A total of 6,000 athletes from 22 nations registered for the games. The largest contingents of athletes came from the United States, the United Kingdom, the Netherlands, Belgium, Czechoslovakia, Denmark, Norway, Sweden and French Algeria. There were also teams from Germany and Italy made up of political exiles from those countries. Teams representing Jewish exiles, Alsace, Galicia, Catalonia and the Basque Country also registered. The Soviet Union, under the rule of Joseph Stalin, had been holding its own version of the Olympics, known as the Spartakiad, organised by Red Sport International. Despite this, the Soviets agreed to attend the Barcelona competition.

Many of the athletes were sent by trade unions, workers' clubs and associations, socialist and communist parties, and left-wing groups, rather than by state-sponsored committees.

With the outbreak of the Spanish Civil War just as the games were to begin, the alternate games were hastily cancelled. Some athletes never made it to Barcelona as the borders had been closed, while many who were in the city for the beginning of the games made a hasty exit. However, at least 200 of the athletes, such as Clara Thalmann, remained in Spain and joined workers' militias that were organized to defend the Second Spanish Republic against the nationalists

Organization

 

Hans von Tschammer und Osten, as Reichssportführer, i.e. head of the Deutscher Reichsbund für Leibesübungen (DRL), the Reich Sports Office, played a major role in the structure and organisation of the Olympics. He promoted the idea that the use of sports would harden the German spirit and instill unity among German youth. At the same time he also believed that sports was a "way to weed out the weak, Jewish, and other undesirables".

Von Tschammer trusted the details of the organisation of the games to Theodor Lewald and Carl Diem, the former president and secretary of the Deutscher Reichsausschuss für Leibesübungen, the forerunner of the Reich Sports Office. Among Diem's ideas for the Berlin Games was the introduction of the Olympic torch relay between Greece and the host nation.

Torch relay

The 1936 Summer Olympics torch relay was the first of its kind, following on from the reintroduction of the Olympic Flame at the 1928 Games. It pioneered the modern convention of moving the flame via a relay system from Greece to the Olympic venue. Leni Riefenstahl filmed the relay for the 1938 film Olympia.

The sportive, knightly battle awakens the best human characteristics. It doesn't separate, but unites the combatants in understanding and respect. It also helps to connect the countries in the spirit of peace. That's why the Olympic Flame should never die.

— Adolf Hitler, commenting on the 1936 Berlin Olympic Games

File:Bundesarchiv Bild 146-1976-116-08A, Olympische Spiele, Fackelläufer.jpg

Runners carrying the Olympic Flame

Broadcasting

The games were the first to have live television coverage. The German Post Office, using equipment from Telefunken, broadcast over 70 hours of coverage to special viewing rooms throughout Berlin and Potsdam and a few private TV sets, transmitting from the Paul Nipkow TV Station. They used three different types of TV cameras, so blackouts would occur when changing from one type to another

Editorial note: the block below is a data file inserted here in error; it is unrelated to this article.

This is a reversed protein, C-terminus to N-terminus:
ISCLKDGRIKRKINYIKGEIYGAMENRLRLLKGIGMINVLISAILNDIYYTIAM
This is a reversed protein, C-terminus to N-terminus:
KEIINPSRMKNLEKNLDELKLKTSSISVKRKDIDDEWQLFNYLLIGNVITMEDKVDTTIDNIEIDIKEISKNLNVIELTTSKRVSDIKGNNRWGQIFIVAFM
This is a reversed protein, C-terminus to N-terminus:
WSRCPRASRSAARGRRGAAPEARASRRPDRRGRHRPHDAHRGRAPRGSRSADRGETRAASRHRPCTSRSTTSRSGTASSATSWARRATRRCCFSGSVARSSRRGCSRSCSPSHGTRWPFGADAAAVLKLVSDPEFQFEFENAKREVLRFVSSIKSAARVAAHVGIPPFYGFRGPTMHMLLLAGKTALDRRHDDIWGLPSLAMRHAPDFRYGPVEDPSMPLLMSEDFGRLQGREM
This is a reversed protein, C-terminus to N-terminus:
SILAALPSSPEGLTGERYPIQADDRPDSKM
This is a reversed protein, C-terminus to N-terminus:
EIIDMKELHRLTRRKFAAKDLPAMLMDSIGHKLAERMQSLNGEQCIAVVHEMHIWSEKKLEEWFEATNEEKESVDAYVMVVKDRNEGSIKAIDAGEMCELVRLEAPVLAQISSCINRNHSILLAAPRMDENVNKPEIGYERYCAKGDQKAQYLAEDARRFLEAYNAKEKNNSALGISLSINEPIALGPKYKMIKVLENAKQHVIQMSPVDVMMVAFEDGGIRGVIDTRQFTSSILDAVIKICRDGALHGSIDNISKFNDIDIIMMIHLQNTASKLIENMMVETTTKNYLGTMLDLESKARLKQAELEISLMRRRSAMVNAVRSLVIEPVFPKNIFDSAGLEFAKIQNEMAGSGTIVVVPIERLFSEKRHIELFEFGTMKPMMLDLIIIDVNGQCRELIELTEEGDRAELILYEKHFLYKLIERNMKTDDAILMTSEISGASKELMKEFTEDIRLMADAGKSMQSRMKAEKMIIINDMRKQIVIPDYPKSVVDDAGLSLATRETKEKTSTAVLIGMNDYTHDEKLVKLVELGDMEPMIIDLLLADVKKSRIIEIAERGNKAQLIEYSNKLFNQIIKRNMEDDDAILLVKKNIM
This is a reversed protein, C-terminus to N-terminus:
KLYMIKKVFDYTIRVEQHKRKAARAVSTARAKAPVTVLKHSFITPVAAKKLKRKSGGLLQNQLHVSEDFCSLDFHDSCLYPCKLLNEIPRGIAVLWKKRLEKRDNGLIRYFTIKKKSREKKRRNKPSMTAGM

File:PaulNipkowTV.jpg

Olympic village

 
The 1936 Olympic village is located at Elstal in Wustermark (at
 WikiMiniAtlas
52°32′10.78″N 13°0′33.20″E), on the western edge of Berlin. The site, which is 30 kilometres (19 mi) from the centre of the city, consisted of one and two-floor dormitories, a large dining hall, Dining Hall of the Nations, a swimming facility, gymnasium, track, and other training facilities. Its layout was designed and construction overseen by appointed village commander Hauptmann Wolfgang Fürstner beginning in 1934. Less than two months before the start of the Olympic Games, Fürstner was abruptly demoted to vice-commander, and replaced by Oberstleutnant Werner von Gilsa, commander of the Berlin Guard-Regiment. The official reason for the replacement was that Fürstner had not acted "with the necessary energy" to prevent damage to the site as 370,000 visitors passed through it between 1 May and 15 June.
However, this was just a cover story to explain the sudden demotion of the half-Jewish officer. The 1935 Nuremberg Laws, passed during the period Fürstner was overseeing the Olympic Village, had classified him as a Jew, and as such, the career officer was to be expelled from the Wehrmacht. Two days after the conclusion of the Berlin Olympics, vice-commander Fürstner had been removed from active Wehrmacht duty, and committed suicide because he realised he had no future under the Nazis
Jesse Owens' room in the 1936 Olympic Village in Berlin as seen today.
After the completion of the Olympic Games, the village was repurposed for the Wehrmacht into the Olympic Döberitz Hospital (German: Olympia-Lazarett Döberitz), and Army Infantry School (German: Heeres-Infanterieschule), and was used as such through the Second World War. In 1945 it was taken over by the Soviet Union and became a military camp of the union occupation forces. Late 20th century efforts were made to restore parts of the former village, but little progress was made. More recently, the vast majority of the land of the Olympic village has been managed by the DKB Foundation, with more success; efforts are being made to restore the site into a living museum. The dormitory building used by Jesse Owens, Weissen House, has been fully restored, with the gymnasium and swimming hall partially restored. Seasonally, tours are given daily to small groups and students.